A fabricated metal products company said, “Steel market is doing rather well. Everybody is out of what I need.” This is suddenly an important statement because the steel and aluminum markets are at the epicenter of extreme controversy with the proposed tariffs.
If the steel market is doing well, it doesn’t make sense to risk the entire economy to help it. This is the equivalent of canceling a critical business meeting because your printer is out of paper, only to find out there’s more paper in another drawer. You ruin the health of your company because of a problem which doesn’t exist.
Global manufacturing is strong
As you can see from the chart below, the manufacturing economy is strong throughout the world. The advanced economies are doing the best because they are near the end of their business cycle. Judging by the volatility in this industry, I don’t expect this strength to last throughout the year. However, deceleration doesn’t mean a recession.
As you can see, there have been two periods of weakness which didn’t lead to a recession in this business cycle. It would probably take until 2019 for it to go negative, but we’ll cross that bridge when it comes.
The emerging markets still have a lot of room to grow which is why I think it makes sense to go overweight them at the expense of the American market.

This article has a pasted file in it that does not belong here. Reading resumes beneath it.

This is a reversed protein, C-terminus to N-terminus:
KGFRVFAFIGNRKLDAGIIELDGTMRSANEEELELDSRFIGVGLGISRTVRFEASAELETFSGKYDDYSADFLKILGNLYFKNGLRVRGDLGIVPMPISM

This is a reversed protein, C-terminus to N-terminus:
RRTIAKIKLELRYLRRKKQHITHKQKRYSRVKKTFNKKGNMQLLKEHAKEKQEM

ISM Non-Manufacturing Report signals inflation
The ISM Non-Manufacturing Report was released Monday. The previous report had a PMI of 59.9. The next PMI was expected to be 58.8. I expected that estimate to be beat. It did. February Non-Manufacturing NMI was 59.5%. The chart below uses the non-manufacturing ISM PMI to forecast the year-over-year change in core CPI.
In the past, it has mostly been a good forecaster with a notable exception in 2012. Interestingly, the manufacturing PMI was negative in 2012, meaning it also didn’t expect high core CPI. That was the core CPI peak of this cycle.
The estimates have that peak being breached by the end of this year.
Jobless claims extremely low
The jobless claims report continues to be shockingly low. It has been at a record low when you adjust it for the population for many quarters.
As you can see from the chart below, the latest report was 210,00, which is the lowest since 1969. This continues to be a somewhat phony indicator. The labor market is strong, but there’s still room to improve based on the 25-54 age employment ratio.
I will get worried if this report spikes, but even if it falls below 200,000, I won’t think the labor market is at full employment. The jobless claims could fall below 200,000 next week. That shouldn’t change how you view the labor market.
There were hundreds of thousands of people who gave up looking for work after the 2008 financial crisis. The reason the economy isn’t at full employment is that those workers still haven’t all re-entered the labor market. I expect them to do so in the next 12 months.
I still expect wage growth acceleration, but not as much as I previously did. If the Fed keeps raising rates in 2019, the economy never may see wage growth so high that it causes rampant inflation.